Breaking News: Special education; marijuana use; binge drinking.
Hard-Hitting Headlines: “Let’s Talk About Sex"; “Stressed Out.”
On The Record: Grubaugh worries that advisers are ill-prepared to handle the politics of teenage journalism: “So many newspaper advisers I see at conferences are rookie teachers who took on the newspaper as a condition of their English teaching job. And you end up right in the crossfire—you either become an advocate for student press rights or you cave to the pressure to put out PR puffery and then fail to inspire kids.”
School: Emmaus High School, a 2,220-student public school in a Pennsylvania suburb near Allentown.
Advisor: J.F. Pirro has taught at Northwestern University’s National High School Journalism Institute and Penn State’s Summer Journalism Workshop. A free-lance writer specializing in sports, he’s also been published in 75-plus regional and national magazines and dozens of dailies.
Format: A 30-page, black-and-white tabloid, boasting a bright magazine-like cover and peppered with color photos and graphics; published six times a year.
Breaking News: Emmaus High’s lack of diversity; students living with diabetes; the stress facing high school athletes.
Hard-Hitting Headlines: “Malevolent Men"; “Bikini Blowout.”
On The Record: Pirro, a 14-year Stinger veteran, contends: “There are not too many adults left in this political world who will stand up for kids. That’s what it means to be an adviser.”
School: Lakewood High School, less than 10 miles from Cleveland.
Advisor: John Bowen, journalism and social studies teacher at LHS for 30 years and a part-time journalism instructor at Kent State University, is a member of the board of directors of the Student Press Law Center. His freelance photography credits include Northern Ohio Live magazine.
Format: A 30-page, black-and-white magazine-style publication featuring exciting graphics and photos; printed monthly.
Breaking News: Internet filters; Ohio’s writing proficiency tests; anniversary coverage of the Kent State shootings.
Hard-Hitting Headlines: “Finding the Cost of Freedom"; “Battle Against Cockroaches Never Ends.”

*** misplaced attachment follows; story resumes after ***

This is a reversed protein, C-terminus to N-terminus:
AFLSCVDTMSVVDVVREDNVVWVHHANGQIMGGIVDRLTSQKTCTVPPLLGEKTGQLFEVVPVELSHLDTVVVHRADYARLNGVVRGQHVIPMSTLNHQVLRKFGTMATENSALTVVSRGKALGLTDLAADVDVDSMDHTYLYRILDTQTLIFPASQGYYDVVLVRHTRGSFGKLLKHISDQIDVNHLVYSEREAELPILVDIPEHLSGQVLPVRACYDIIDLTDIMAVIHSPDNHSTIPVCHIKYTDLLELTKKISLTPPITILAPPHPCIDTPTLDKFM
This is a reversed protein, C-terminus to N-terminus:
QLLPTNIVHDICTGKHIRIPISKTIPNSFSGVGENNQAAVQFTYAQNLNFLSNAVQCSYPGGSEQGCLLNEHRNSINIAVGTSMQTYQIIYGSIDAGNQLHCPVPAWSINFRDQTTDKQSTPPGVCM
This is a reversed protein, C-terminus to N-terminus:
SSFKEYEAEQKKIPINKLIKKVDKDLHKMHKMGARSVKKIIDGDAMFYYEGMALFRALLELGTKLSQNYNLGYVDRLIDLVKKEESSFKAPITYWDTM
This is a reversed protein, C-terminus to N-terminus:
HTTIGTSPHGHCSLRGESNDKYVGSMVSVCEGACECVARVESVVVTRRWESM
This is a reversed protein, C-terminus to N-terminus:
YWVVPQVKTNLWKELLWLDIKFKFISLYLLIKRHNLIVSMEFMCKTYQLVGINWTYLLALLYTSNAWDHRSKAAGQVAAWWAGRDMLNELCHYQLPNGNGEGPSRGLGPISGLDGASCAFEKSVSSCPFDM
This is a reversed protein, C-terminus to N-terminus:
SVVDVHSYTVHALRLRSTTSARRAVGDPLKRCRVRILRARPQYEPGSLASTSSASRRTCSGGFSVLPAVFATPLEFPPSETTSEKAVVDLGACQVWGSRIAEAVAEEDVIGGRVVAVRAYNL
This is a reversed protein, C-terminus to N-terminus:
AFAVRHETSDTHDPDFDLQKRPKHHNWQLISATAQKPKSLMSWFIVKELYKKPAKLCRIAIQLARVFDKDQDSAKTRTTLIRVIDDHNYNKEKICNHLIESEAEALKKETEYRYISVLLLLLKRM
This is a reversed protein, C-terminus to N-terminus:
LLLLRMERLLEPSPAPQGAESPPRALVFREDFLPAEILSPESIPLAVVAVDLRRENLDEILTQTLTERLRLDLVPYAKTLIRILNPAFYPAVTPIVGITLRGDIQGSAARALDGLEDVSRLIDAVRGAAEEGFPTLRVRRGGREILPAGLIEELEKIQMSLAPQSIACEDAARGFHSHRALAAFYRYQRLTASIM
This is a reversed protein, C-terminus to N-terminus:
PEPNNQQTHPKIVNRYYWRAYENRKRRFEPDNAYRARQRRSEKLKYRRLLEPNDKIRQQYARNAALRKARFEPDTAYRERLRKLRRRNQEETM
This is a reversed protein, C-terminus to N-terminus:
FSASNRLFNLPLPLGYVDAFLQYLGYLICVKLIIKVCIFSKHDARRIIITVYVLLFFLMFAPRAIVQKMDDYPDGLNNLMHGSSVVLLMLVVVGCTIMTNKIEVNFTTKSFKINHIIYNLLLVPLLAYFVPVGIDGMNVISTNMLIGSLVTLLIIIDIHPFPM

On The Record: Although we were unable to reach Bowen for comment, Mexico High’s Craghead was eager to talk about the contributions of her co-member on the national board of the JEA: He’s “the standard-bearer for scholastic press rights,” she says; he “has led the fight for years, and has tremendous knowledge about student rights and the First Amendment.”
School: York Suburban Middle School, housing 662 6th-8th graders in southeastern Pennsylvania, less than 30 miles from Harrisburg.
Advisor: District reading specialist and study skills teacher Ernest Thompson has manned the Trojan Times’ presses since 1980. Although his prior journalism experience consists of just one undergraduate class, he’s famous for molding middle schoolers into muckrak-ers: York’s principal jokingly calls the paper’s staff of reporters “Sixty Minutes” because they like to dig deeply into controversial topics.
Format: A 12-page, black-and-white paper with no advertising; published four times a year.
Breaking News: Local high school seniors intern at York Suburban Middle School; surfing the Internet; Pokèmon.
Hard-Hitting Headlines: “Safety Rules"; “Should Girls Wrestle on the Boys Team?”
On The Record: The dedicated Thompson confesses, “When the principal asked me to take over [the paper], I naively agreed and have stayed on ever since.”